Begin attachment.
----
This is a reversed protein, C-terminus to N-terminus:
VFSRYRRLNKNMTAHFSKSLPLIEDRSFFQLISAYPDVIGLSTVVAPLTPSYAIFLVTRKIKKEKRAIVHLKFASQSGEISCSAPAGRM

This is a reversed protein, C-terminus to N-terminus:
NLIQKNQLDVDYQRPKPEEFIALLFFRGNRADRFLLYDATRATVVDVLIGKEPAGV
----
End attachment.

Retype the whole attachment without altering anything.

This is a reversed protein, C-terminus to N-terminus:
VFSRYRRLNKNMTAHFSKSLPLIEDRSFFQLISAYPDVIGLSTVVAPLTPSYAIFLVTRKIKKEKRAIVHLKFASQSGEISCSAPAGRM

This is a reversed protein, C-terminus to N-terminus:
NLIQKNQLDVDYQRPKPEEFIALLFFRGNRADRFLLYDATRATVVDVLIGKEPAGV